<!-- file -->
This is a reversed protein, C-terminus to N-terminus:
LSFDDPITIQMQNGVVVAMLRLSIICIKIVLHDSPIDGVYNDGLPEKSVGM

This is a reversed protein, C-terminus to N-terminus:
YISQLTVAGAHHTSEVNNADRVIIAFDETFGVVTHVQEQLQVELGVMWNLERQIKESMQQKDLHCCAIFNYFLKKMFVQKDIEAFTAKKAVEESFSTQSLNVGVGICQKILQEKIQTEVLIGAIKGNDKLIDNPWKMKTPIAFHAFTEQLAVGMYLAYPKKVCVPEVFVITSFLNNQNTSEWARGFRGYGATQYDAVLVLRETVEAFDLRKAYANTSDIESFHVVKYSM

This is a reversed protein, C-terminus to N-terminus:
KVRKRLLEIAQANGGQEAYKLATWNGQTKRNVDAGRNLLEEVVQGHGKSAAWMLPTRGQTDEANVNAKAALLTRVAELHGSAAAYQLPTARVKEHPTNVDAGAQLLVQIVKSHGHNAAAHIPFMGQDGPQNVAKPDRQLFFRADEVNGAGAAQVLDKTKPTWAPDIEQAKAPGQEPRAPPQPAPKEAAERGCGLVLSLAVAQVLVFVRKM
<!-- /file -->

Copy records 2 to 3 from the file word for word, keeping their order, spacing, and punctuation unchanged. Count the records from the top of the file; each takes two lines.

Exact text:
This is a reversed protein, C-terminus to N-terminus:
YISQLTVAGAHHTSEVNNADRVIIAFDETFGVVTHVQEQLQVELGVMWNLERQIKESMQQKDLHCCAIFNYFLKKMFVQKDIEAFTAKKAVEESFSTQSLNVGVGICQKILQEKIQTEVLIGAIKGNDKLIDNPWKMKTPIAFHAFTEQLAVGMYLAYPKKVCVPEVFVITSFLNNQNTSEWARGFRGYGATQYDAVLVLRETVEAFDLRKAYANTSDIESFHVVKYSM

This is a reversed protein, C-terminus to N-terminus:
KVRKRLLEIAQANGGQEAYKLATWNGQTKRNVDAGRNLLEEVVQGHGKSAAWMLPTRGQTDEANVNAKAALLTRVAELHGSAAAYQLPTARVKEHPTNVDAGAQLLVQIVKSHGHNAAAHIPFMGQDGPQNVAKPDRQLFFRADEVNGAGAAQVLDKTKPTWAPDIEQAKAPGQEPRAPPQPAPKEAAERGCGLVLSLAVAQVLVFVRKM